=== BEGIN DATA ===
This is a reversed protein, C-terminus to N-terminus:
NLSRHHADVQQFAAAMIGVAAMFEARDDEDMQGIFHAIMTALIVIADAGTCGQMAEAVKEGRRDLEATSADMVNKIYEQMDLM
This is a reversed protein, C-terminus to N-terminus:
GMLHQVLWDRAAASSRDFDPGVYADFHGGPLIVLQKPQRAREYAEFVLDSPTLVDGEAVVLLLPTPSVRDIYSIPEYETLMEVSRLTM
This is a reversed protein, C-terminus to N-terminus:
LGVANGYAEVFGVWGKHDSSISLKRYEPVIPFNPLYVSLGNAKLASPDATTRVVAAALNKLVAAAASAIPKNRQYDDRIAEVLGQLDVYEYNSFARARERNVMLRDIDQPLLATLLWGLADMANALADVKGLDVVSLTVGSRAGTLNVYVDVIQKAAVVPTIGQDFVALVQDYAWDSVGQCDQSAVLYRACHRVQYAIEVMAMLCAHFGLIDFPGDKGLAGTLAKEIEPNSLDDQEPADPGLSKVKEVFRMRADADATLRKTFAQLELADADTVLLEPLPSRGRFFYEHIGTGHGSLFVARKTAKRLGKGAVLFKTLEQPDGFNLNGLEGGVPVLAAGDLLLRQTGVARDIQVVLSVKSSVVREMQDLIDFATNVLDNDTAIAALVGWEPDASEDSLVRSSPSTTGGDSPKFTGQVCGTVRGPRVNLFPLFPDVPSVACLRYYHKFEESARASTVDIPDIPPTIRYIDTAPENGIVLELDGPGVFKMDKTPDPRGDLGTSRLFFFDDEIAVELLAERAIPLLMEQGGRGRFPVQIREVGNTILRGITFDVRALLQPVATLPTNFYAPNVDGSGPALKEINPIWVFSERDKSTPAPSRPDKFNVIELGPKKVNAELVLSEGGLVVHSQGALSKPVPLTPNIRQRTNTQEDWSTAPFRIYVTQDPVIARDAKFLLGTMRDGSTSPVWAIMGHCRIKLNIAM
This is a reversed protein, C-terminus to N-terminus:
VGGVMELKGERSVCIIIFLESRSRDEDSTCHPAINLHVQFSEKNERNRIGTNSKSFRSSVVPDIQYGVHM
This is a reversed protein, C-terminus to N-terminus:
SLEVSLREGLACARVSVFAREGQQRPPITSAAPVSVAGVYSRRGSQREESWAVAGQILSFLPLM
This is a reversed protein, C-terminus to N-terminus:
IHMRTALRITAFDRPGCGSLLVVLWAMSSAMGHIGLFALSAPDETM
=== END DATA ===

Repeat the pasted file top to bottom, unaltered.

This is a reversed protein, C-terminus to N-terminus:
NLSRHHADVQQFAAAMIGVAAMFEARDDEDMQGIFHAIMTALIVIADAGTCGQMAEAVKEGRRDLEATSADMVNKIYEQMDLM
This is a reversed protein, C-terminus to N-terminus:
GMLHQVLWDRAAASSRDFDPGVYADFHGGPLIVLQKPQRAREYAEFVLDSPTLVDGEAVVLLLPTPSVRDIYSIPEYETLMEVSRLTM
This is a reversed protein, C-terminus to N-terminus:
LGVANGYAEVFGVWGKHDSSISLKRYEPVIPFNPLYVSLGNAKLASPDATTRVVAAALNKLVAAAASAIPKNRQYDDRIAEVLGQLDVYEYNSFARARERNVMLRDIDQPLLATLLWGLADMANALADVKGLDVVSLTVGSRAGTLNVYVDVIQKAAVVPTIGQDFVALVQDYAWDSVGQCDQSAVLYRACHRVQYAIEVMAMLCAHFGLIDFPGDKGLAGTLAKEIEPNSLDDQEPADPGLSKVKEVFRMRADADATLRKTFAQLELADADTVLLEPLPSRGRFFYEHIGTGHGSLFVARKTAKRLGKGAVLFKTLEQPDGFNLNGLEGGVPVLAAGDLLLRQTGVARDIQVVLSVKSSVVREMQDLIDFATNVLDNDTAIAALVGWEPDASEDSLVRSSPSTTGGDSPKFTGQVCGTVRGPRVNLFPLFPDVPSVACLRYYHKFEESARASTVDIPDIPPTIRYIDTAPENGIVLELDGPGVFKMDKTPDPRGDLGTSRLFFFDDEIAVELLAERAIPLLMEQGGRGRFPVQIREVGNTILRGITFDVRALLQPVATLPTNFYAPNVDGSGPALKEINPIWVFSERDKSTPAPSRPDKFNVIELGPKKVNAELVLSEGGLVVHSQGALSKPVPLTPNIRQRTNTQEDWSTAPFRIYVTQDPVIARDAKFLLGTMRDGSTSPVWAIMGHCRIKLNIAM
This is a reversed protein, C-terminus to N-terminus:
VGGVMELKGERSVCIIIFLESRSRDEDSTCHPAINLHVQFSEKNERNRIGTNSKSFRSSVVPDIQYGVHM
This is a reversed protein, C-terminus to N-terminus:
SLEVSLREGLACARVSVFAREGQQRPPITSAAPVSVAGVYSRRGSQREESWAVAGQILSFLPLM
This is a reversed protein, C-terminus to N-terminus:
IHMRTALRITAFDRPGCGSLLVVLWAMSSAMGHIGLFALSAPDETM